Warning: Use of undefined constant jquery - assumed 'jquery' (this will throw an Error in a future version of PHP) in /home/kofmineb/public_html/wp-content/themes/k9-of-mine/functions.php on line 1023

Catnip For Dogs: Does It Exist?

Hearts and paws icon

Common Canine Questions By Alex J. Coyne 4 min read January 27, 2021 13 Comments

catnip for dogs

Even people who have never owned a cat are familiar with the psychedelic, tripped-out, mellow effect catnip seems to have on big cats and kittens alike.

Buying catnip can even make you feel a little bit suspect, despite it coming in a baggie from the pet store.

But just what’s the story with catnip, what effect does it have on dogs, and is there anything else that could have a catnip-like effect on your pooch? Today we’re taking a closer look…

What Exactly is Catnip and Why Do Cats Love it?

We’ve got to talk to you about catnip. No, seriously, let’s get that out of the way first.

What most of us know as catnip is also known as catwort or catmint and is, in fact, closely related to mint. The scientific name for true catnip is Nepeta cataria and you’ll find it in most pet stores, a huge amount of pet toys, and – of course – growing in gardens and pots all over the world, mostly for kitty pleasure.

dog catnip

There are other strains, too: Camphor, Greek, Lemon and Persian are some of them. What causes the trippy effect when cats consume catnip – excitedness, highly dilated pupils, we all know the deal – is an ingredient known as nepetalactone, which is interestingly enough also found in tartarian honeysuckle wood shavings. (The same chemical is also known for keeping mosquitoes at bay, and you can make an anti-mosquito spray from catnip at home, too.)

The Effect of Catnip on Dogs

It’s generally agreed that catnip doesn’t have the same effect on dogs at all: The effect of catnip on dogs ranges from nothing at all – due to a gene which regulates just how susceptible to catnip they are – to a mild sedative effect: Yes, that’s the exact opposite of what it does to cats.

It’s also generally agreed that catnip is completely safe to give to your dogs, and if it happens to do nothing to your pooch then at least it will keep the bugs far away from you and them!

Is There a Catnip Equivalent For Dogs?

There is in fact a catnip equivalent for dogs, and it’s called anise.

aniseed catnip for dogs
Image From Wikimedia / David Monniaux

You may already know what anise is: it’s that licorice-tasting spice that most folks love or hate. It’s an ingredient in absinthe (the green fairy drink) and it comes from the carrots and parsley family, believe it or not.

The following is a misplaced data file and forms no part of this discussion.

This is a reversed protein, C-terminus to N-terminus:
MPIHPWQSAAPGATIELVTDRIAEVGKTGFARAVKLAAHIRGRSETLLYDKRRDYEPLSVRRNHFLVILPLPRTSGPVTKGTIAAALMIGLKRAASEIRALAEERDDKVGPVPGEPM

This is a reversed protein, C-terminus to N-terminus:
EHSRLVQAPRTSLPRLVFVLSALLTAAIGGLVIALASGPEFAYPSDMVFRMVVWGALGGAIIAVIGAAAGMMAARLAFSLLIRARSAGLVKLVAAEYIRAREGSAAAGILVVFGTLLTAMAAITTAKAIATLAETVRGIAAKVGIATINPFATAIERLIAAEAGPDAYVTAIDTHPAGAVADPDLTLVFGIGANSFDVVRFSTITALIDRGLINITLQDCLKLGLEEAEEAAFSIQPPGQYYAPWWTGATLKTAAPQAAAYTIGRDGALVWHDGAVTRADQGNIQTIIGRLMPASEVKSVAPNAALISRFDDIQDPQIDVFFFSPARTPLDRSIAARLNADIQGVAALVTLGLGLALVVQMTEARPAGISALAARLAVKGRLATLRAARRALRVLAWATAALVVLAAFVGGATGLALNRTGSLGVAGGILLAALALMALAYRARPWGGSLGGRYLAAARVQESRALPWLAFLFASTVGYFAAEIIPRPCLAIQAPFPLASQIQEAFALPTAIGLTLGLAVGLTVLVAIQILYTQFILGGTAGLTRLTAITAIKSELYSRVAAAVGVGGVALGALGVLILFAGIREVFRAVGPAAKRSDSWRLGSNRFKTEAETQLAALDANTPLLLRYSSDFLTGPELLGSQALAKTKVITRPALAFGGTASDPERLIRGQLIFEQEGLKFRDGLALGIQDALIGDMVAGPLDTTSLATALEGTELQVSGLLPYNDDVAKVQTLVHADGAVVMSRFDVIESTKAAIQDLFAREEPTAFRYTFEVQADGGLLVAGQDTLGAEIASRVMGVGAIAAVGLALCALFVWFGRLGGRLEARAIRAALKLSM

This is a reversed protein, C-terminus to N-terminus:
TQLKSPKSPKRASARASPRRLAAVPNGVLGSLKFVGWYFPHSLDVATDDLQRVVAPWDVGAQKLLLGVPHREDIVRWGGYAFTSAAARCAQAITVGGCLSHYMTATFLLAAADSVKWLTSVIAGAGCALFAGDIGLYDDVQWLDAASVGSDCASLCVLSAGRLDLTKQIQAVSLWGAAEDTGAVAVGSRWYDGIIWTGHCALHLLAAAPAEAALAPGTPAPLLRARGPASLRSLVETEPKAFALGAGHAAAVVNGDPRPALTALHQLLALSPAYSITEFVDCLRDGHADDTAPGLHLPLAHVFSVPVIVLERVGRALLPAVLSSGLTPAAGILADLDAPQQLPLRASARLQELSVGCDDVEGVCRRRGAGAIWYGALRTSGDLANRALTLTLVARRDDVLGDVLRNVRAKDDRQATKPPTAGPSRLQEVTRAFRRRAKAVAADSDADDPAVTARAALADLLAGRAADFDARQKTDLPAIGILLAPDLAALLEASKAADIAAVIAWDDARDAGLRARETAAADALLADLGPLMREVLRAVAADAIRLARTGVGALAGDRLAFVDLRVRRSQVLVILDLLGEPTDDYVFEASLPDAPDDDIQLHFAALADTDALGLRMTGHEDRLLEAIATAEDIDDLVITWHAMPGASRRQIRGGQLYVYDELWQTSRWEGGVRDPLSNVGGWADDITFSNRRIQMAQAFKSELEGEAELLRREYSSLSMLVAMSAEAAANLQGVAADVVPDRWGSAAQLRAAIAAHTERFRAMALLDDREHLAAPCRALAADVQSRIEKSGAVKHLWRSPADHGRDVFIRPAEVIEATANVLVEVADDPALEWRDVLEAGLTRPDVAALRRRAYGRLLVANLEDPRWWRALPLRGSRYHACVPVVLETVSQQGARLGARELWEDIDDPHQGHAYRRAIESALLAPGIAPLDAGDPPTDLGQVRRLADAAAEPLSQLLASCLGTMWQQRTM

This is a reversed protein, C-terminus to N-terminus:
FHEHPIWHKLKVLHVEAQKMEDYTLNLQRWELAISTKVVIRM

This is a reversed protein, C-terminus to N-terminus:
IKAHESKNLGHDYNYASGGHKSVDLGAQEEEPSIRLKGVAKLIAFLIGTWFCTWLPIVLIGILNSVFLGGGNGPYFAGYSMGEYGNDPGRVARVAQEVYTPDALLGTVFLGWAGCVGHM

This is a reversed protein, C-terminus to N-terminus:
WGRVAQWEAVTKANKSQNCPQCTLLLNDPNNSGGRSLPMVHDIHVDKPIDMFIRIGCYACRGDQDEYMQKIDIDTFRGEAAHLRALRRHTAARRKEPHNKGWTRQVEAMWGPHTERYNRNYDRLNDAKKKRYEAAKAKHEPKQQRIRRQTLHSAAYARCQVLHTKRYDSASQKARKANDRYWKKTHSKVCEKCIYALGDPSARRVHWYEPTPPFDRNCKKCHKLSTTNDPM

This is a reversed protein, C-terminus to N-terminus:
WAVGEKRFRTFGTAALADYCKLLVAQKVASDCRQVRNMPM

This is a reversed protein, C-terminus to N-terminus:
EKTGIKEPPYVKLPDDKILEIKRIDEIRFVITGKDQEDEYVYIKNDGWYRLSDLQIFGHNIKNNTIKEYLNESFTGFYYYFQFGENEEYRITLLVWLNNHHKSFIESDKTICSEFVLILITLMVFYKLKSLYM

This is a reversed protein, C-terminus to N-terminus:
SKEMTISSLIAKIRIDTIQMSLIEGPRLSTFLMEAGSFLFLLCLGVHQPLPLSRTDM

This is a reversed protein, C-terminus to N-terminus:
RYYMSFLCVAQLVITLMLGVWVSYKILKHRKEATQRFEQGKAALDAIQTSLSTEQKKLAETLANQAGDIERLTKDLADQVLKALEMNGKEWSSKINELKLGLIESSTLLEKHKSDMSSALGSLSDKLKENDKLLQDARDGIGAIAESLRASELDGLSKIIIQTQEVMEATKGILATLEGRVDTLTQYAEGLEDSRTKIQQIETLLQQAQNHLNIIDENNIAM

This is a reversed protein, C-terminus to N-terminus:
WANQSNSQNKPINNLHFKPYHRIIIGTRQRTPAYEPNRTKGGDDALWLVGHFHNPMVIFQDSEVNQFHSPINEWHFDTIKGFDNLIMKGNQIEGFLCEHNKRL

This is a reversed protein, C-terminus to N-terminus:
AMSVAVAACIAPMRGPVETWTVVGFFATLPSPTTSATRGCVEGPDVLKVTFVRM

It turns out that anise is the canine’s catnip. YouTube offers plenty of concrete proof: there are more than enough videos from dog users reporting that their dogs go absolutely hyper when they get their anise seed treats.

Where Can I Buy Anise For My Dog?

You can usually purchase anise from your local pet store, or you can just buy some anise seeds and mix them into your dog’s favorite home-made treat recipe and save them for special occasions (we suggest calling them Scooby Snacks )

Is Anise Safe For Dogs?

Yes, anise is generally safe for a fun afternoon with your pooch. The ASPCA points out that anise should be given to dogs in moderate quantities, as too much of the extract can lead to physical issues like stomach upsets or nervous system depression. See a searchable list of dog (and cat) toxins from the ASPCA to learn more about what you can and can’t give your pooch.

Dogs Natural Magazine points out that people should distinguish well between anise (Pimpinella anisum), fennel (Foeniculum vulgare) and licorice (Glycyrrhiza glabra) and their varying effects on dogs as each of them can be beneficial to your dog in small amounts for different conditions. Anise can help with a cough, fennel can be good for arthritis, and licorice is said to ease Addison’s disease.

It’s also worth noting – anise is not the same thing as Illicium verum, more commonly known as star anise.

Aniseed Dog Treats Recipe

We found a great recipe for Aniseed dog treats from Wag the Dog. The ingredients are simple enough and you can add or subtract depending on what you have around and your dog’s individual needs.

Ingredients:

  • A cup of flour
  • A cup of oatmeal
  • Four tablespoons of vegetable oil (or coconut, we’d recommend!)
  • A cup of chicken or beef stock
  • A tablespoon of baking powder
  • A cup of grated carrot
  • Two tablespoons of powdered anise

Instructions: Preheat your oven (to 180 degrees Celsius or 350 degrees Farenheit according to their recipe), mix the ingredients together and stick it in the oven – on a wax paper-lined baking tray is likely best – until golden.

Have you mixed aniseed into your dog’s favorite treats and been there to film the result? Does your dog go nuts for anything else that you could share with the rest of us? Let us know in the comments!

dark spot on dogs tongue title